We have a strip of woods behind our house where deer often wander. They've been forced into this relatively small swath of trees due to an overwhelming amount of construction. Occasionally, we'll toss an apple core into the brush for them, hoping they'll find it. If not, we figure the myriad squirrels or birds will be happy with the fruity treat. But I'm not so sure our jettisoned apple remains are such a good idea.
You've no doubt been walking in the park or on a trail and have seen a banana peel or orange rind lying on the ground. The outdoorsy person who tossed them no doubt thought the fruit remains would biodegrade eventually. Sure they will. But it won't happen overnight.
A long wait
Search online and estimates vary, but an apple core can take two months to decompose and a banana peel can take up to two years, by some reports. Although that's a mere blip compared to the estimated decomposition time for plastics - 20 years for a plastic bag, 200 years for a straw or 450 years for a plastic bottle - it's not like these food items will disintegrate quickly.
After watching hikers toss a sandwich on a trail, Marjorie "Slim" Woodruff, who hikes and works in the Grand Canyon, set up a small experiment. She put an apple core, a banana peel, orange peels, chewing gum and tissue paper in a cage of chicken wire, wide enough to allow small animals to go in and out. After six months, the orange peels had dried out, the banana peel had turned black, the chewing gum was the same and the tissue had become a blob. Nothing had been eaten or had rotted.
She buried the same items in sand and soil and six months later everything was still recognizable."Think about it: Do we eat banana peels or orange peels? We do not. So why would a squirrel? An apple core is edible, certainly, but if it is not part of the animal's daily diet," Woodruff writes in High Country News. "The bottom line is, before we got here, the faunae did just fine on nuts, berries and occasionally each other. They do not need us."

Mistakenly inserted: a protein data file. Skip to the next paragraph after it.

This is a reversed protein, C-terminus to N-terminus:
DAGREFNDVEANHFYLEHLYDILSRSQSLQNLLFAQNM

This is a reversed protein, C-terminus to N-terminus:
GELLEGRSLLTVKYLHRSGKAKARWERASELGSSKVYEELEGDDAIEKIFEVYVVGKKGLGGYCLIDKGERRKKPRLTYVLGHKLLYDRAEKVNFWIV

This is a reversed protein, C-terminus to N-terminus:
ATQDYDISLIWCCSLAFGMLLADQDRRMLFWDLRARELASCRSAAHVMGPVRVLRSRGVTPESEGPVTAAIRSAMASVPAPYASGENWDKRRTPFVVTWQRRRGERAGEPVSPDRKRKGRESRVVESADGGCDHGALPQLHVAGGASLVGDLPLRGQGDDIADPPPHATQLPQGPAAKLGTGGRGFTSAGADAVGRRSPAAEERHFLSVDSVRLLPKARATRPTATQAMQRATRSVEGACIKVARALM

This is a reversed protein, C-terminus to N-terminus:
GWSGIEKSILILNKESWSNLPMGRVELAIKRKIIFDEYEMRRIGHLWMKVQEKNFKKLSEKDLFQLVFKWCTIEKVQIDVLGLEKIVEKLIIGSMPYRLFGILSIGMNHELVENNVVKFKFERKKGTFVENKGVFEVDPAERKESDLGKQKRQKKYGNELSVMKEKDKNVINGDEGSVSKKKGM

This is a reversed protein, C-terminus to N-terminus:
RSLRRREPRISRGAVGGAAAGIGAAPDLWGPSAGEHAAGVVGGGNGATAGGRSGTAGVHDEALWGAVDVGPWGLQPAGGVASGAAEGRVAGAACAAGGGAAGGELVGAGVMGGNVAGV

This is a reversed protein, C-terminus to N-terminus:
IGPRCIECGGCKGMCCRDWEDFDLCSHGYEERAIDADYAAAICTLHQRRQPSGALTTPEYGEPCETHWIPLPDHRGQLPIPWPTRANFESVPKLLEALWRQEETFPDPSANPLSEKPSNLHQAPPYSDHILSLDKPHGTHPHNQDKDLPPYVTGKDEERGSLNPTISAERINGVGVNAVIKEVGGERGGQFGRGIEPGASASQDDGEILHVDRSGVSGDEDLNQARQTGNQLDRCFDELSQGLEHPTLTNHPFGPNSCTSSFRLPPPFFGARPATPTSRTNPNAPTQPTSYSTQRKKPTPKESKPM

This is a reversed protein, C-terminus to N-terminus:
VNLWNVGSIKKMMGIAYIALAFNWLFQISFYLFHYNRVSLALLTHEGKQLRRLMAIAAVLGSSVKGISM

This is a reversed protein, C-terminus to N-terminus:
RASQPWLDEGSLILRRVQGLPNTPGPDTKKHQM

A danger to animals
There's another element of this to think about, too. When animals start to get their food from people, they may stop foraging for their own food in nature. This is very dangerous, points out the Leave No Trace organization, because animals need a varied diet to get all the nutrients they need.
"When going to the campground or trail is an easy meal of fruit or human processed foods, they eat and get full on single food items instead of a range of food items that all provide different nutrients. So when that squirrel or deer or bird, who looks so hungry, comes up to eat trail mix out of your hand, know that you're putting the animal at risk of a healthy life, a prolonged existence, and the opportunity for healthy offspring."
Food waste also attracts animals to areas where there are a lot of people, says Leave No Trace."Food thrown alongside roads draws wildlife nearer to roadways and increases the likelihood they will end up as road kill. Scraps tossed on the trail bring wildlife closer to the trail corridor as they seek out food," the group says on its website.
Suddenly, my apple core doesn't seem so innocent anymore. (Apologies to the deer, but I swear it was with the best of intentions.)
Breaking the law
If the welfare of animals isn't enough to deter you, then what about legal motivation? All 50 states have some sort of litter laws on the books and few actually define litter.Whether you're tossing banana peels or fast food containers, litter is litter in most states.In Florida, for example, Fort Myers Police Lieutenant Jay Rodriguez told NBC2 that it doesn't matter what the trash is, especially if it's tossed from a car.
"A banana could sit there for two or three days and look ugly to someone and be considered litter," he said.Fines vary by state. Some might only charge $100, but a few states fine people more than $6,000 for a first offense.That's a hefty price to pay for a banana peel or an apple core. Better to keep it with you and throw it away - or better yet, compost it - when you get home.
Mary Jo DiLonardo is a senior writer and editor at Mother Nature Network (MNN).
The article appeared in MNN.
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